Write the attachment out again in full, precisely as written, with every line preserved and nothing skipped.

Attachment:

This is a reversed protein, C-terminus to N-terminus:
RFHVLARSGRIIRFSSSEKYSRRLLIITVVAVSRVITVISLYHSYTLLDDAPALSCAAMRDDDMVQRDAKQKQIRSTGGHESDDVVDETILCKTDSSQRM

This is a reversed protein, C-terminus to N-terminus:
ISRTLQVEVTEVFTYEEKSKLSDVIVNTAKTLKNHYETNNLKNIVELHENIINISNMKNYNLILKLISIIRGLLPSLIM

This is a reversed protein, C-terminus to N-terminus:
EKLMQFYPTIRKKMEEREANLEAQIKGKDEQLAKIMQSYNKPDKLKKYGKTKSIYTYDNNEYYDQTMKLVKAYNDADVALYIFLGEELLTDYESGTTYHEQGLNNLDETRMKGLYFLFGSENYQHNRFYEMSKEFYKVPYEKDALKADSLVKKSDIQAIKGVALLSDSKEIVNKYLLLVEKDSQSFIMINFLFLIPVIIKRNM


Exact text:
This is a reversed protein, C-terminus to N-terminus:
RFHVLARSGRIIRFSSSEKYSRRLLIITVVAVSRVITVISLYHSYTLLDDAPALSCAAMRDDDMVQRDAKQKQIRSTGGHESDDVVDETILCKTDSSQRM

This is a reversed protein, C-terminus to N-terminus:
ISRTLQVEVTEVFTYEEKSKLSDVIVNTAKTLKNHYETNNLKNIVELHENIINISNMKNYNLILKLISIIRGLLPSLIM

This is a reversed protein, C-terminus to N-terminus:
EKLMQFYPTIRKKMEEREANLEAQIKGKDEQLAKIMQSYNKPDKLKKYGKTKSIYTYDNNEYYDQTMKLVKAYNDADVALYIFLGEELLTDYESGTTYHEQGLNNLDETRMKGLYFLFGSENYQHNRFYEMSKEFYKVPYEKDALKADSLVKKSDIQAIKGVALLSDSKEIVNKYLLLVEKDSQSFIMINFLFLIPVIIKRNM